Stripped Chicago cop illegally carried gun and battered a student while working as CPS security guard, prosecutors say

Chavez Siler and an image from the incident video. | Chicago Police Department; YouTube

Chicago — Prosecutors say a veteran Chicago police officer who was stripped of his police powers while facing allegations of excessive use of force continued to work as a Chicago Public Schools security guard and threatened to shoot a student at George Westinghouse College Prep.

A video of the altercation between the 17-year-old student and 50-year-old Chavez Siler went viral in November 2021. On Thursday, prosecutors filed felony charges against Siler.

Siler was stripped of police powers on July 6, 2021, on allegations that he beat a man unconscious with his firearm while on duty in March 2017, Assistant State’s Attorney JohnNetta Byers said. That incident was captured on surveillance video:

According to Byers, the Cook County state’s attorney’s office only learned about the 2017 incident after the new allegations from Westhinghouse High School were brought to their attention. She claimed that by then, the statute of limitations had run out.

Siler continued to work as a part-time security guard at Westinghouse even after he was stripped of his police powers, according to Byers. He was stationed at the school’s main entrance on November 16, 2021, when a 17-year-old senior and three friends attempted to exit through the door to pick up an Uber Eats order.

He told the group that policy required them to use a different door and said the group “would be playing with their life” if they tried to use the wrong exit, Byers alleged.

The senior and one of the other students started walking toward the other door while arguing with Siler, who proceeded to follow the pair, according to Byers.

When the students reached the door Siler directed them to, the senior turned around and “found himself face-to-face” with Siler, who grabbed the teen’s wrist. The pair grappled, and Siler held the boy against the wall, sometimes pressing his forearm against the student’s neck, Byers said.

During the confrontation, Siler — under CPD orders not to carry a weapon while stripped — dropped a firearm to the ground, Byers continued. 

He picked it up and, while still pinning the boy and holding the gun, allegedly said, “Don’t do it. I will shoot you. I will shoot you.” Siler then handed the weapon to another security guard.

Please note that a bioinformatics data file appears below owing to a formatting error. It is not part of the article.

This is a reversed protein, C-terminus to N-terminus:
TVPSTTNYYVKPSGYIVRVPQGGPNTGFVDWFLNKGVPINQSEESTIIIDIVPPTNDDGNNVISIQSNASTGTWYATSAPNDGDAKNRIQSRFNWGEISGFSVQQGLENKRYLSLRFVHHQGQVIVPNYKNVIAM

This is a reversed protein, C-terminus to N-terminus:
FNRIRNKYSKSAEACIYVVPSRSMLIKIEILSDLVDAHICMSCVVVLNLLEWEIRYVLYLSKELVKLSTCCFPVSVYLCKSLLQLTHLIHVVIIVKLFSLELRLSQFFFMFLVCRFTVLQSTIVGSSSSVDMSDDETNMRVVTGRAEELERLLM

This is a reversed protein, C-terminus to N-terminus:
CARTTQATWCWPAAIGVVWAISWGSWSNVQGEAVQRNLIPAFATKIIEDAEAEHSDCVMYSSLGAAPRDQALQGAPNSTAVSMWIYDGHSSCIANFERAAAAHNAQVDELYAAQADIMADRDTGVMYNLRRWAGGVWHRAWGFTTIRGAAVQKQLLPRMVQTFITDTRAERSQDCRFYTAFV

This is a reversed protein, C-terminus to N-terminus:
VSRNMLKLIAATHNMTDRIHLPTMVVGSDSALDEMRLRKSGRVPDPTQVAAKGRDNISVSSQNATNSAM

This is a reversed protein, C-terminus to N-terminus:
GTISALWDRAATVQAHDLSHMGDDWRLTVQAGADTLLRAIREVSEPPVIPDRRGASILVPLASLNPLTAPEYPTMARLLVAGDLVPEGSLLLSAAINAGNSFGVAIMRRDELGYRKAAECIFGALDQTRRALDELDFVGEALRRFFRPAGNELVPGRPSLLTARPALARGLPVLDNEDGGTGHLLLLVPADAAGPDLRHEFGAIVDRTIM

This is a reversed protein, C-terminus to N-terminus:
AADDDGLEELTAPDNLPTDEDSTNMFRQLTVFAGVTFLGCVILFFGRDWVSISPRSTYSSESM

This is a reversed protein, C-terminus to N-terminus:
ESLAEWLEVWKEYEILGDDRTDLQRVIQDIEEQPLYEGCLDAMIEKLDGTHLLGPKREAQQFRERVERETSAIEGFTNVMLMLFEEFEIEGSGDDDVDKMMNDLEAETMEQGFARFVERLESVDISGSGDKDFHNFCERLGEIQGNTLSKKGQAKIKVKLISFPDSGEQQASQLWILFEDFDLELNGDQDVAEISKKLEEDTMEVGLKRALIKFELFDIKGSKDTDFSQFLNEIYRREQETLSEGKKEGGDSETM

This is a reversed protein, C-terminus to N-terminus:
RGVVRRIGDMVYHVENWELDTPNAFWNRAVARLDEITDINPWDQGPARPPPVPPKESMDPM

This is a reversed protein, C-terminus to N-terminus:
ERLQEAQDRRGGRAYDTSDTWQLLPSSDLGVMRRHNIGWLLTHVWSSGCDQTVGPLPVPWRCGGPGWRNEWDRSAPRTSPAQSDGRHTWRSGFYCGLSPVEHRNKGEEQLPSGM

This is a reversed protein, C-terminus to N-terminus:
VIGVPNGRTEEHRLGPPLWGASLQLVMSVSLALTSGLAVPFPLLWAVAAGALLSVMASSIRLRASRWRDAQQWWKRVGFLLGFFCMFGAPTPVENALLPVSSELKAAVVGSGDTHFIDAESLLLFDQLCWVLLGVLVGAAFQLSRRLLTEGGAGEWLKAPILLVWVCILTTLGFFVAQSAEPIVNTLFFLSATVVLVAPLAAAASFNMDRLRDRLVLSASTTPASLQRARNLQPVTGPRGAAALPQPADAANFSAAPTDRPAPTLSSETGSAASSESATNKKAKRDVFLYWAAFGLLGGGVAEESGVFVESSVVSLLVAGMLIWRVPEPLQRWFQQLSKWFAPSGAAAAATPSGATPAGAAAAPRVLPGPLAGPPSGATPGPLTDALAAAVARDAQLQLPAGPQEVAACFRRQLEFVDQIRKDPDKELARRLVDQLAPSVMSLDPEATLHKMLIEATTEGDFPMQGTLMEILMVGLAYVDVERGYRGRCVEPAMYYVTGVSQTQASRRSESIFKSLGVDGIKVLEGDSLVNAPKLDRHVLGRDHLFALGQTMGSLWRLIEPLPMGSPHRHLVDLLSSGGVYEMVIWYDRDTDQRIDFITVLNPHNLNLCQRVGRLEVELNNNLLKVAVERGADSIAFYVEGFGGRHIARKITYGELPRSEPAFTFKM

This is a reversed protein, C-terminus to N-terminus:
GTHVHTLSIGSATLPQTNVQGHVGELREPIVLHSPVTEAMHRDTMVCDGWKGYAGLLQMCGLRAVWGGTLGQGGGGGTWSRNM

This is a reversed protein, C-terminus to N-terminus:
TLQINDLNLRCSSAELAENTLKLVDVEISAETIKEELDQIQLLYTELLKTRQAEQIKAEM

CPS security cameras and several bystanders recorded the incident. Some of the footage went viral. Watch:

Siler and the student were separated by school personnel.

Prosecutors charged Siler with aggravated battery, illegal use of a weapon, and official misconduct, all of which are felonies.

Private defense attorney Brian Sexton said Siler, a CPD officer since 2007, has worked security at Westinghouse since 2010 and is also a graduate of the school.

Sexton told Judge Maryam Ahmad that “what really happened” was that the students tried to use a door that “is for special needs students only” and there is “a clear school policy for special needs students.”

Ahmad interrupted him.

“Mr. Sexton. I’m going to stop you there,” said the judge. “I understand what you’re indicating. But the victim is not before this court charged with multiple felonies.”

Sexton stated that no gun had been recovered in the Westinghouse incident. He said Siler has been married for 27 years and has four grown children.

Ahmad ordered Siler to pay a $500 bail deposit to get out of jail. She also ordered him not to possess any weapons while on bail.

CWBChicago has contacted Chicago Public Schools to learn more about Siler’s employment and the state’s allegations. We are awaiting the school district’s reply.

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CWBChicago was created in 2013 by five residents of Wrigleyville and Boystown who had grown disheartened with inaccurate information that was being provided at local Community Policing (CAPS) meetings. Our coverage area has expanded since then to cover Lincoln Park, River North, The Loop, Uptown, and other North Side Areas. But our mission remains unchanged: To provide original public safety reporting with better context and greater detail than mainstream media outlets. Our editorial email address is